By Bob Cooney
When I worked at the Daily News we had a going away gathering for a retiree. Kind words were thrown around, as expected, if not warranted. A co-worker whispered in my ear “it’s amazing how much better a person becomes when they either retire or die.”
Truer words were never spoken. I’m not going to travel that route now as I talk about Mike Missanelli’s departure from this station.
I first got to know Mike not through the newspaper business or the radio airwaves, but on the court of the Palestra on Wednesday afternoons when local media members gathered for some bad basketball. Both of us being competitive athletes, we eyed each other’s game and appreciated the challenge. His was a game of decent jump shooting, complaining about fouls – the type of game that gets on my nerves. Mine was more of a put your head down and barrel through, call a foul only if there’s blood or a broken bone. Mine was also a much better game than Mikes, which got on his nerves.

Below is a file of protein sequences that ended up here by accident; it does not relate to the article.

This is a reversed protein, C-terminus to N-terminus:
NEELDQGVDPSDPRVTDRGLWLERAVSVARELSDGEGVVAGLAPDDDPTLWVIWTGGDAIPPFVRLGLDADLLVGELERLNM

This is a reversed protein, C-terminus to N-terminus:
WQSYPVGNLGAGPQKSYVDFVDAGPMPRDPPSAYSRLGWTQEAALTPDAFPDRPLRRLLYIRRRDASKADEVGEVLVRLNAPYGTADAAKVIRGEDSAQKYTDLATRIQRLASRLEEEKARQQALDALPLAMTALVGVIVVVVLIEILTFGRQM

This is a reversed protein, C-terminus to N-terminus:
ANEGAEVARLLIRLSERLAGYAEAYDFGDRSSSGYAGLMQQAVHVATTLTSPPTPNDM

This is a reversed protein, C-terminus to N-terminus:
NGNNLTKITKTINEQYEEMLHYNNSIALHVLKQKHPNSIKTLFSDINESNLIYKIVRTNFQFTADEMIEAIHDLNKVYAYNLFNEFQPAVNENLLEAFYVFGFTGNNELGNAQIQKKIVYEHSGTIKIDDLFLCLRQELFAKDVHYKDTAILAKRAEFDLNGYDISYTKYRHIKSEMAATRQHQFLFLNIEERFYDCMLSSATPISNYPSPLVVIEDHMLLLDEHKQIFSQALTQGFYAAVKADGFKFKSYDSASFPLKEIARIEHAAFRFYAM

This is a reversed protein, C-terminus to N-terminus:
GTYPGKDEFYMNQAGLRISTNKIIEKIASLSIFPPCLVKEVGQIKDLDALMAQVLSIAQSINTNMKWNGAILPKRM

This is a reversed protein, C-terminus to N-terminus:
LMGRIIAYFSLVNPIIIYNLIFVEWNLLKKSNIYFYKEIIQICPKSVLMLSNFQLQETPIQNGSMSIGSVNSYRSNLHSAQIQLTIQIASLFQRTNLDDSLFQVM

We never played on the same team in those games and usually matched up against each other. Again, we didn’t like each other’s game, but we both looked for each other each and every week, disappointed if the other didn’t show.
And that’s sort of how I view the radio career of Mike. Did you, or me, always love it? No. Did I want it on my radio each and every day? Damn straight. And as I said earlier, Mike isn’t better to me today because he’s no longer here. He was always been that good, at least to me.
The professional life of being a sports writer and then a radio personality is a difficult one in the sense that your words are scrutinized, and, more often criticized. Mike has dealt with that for close to 40 years in a way that has certainly taught me a lesson in following the same career paths that he did. Mike often said things that more than tweaked emotions, good and bad. He stood his ground when the heat came from readers and then listeners. It wasn’t always easy, but he was always listenable. For me, must listen.
I miss those battles that he and I had at the Palestra some years ago, as wanting to kick his ass on the court was something I cherished. I’ll miss his takes on this great station, whether I agreed or not, because his radio show elicited an energy in me much like our encounters on the Palestra floor. And I think it did for our listeners, too. And that’s what it’s all about in this industry.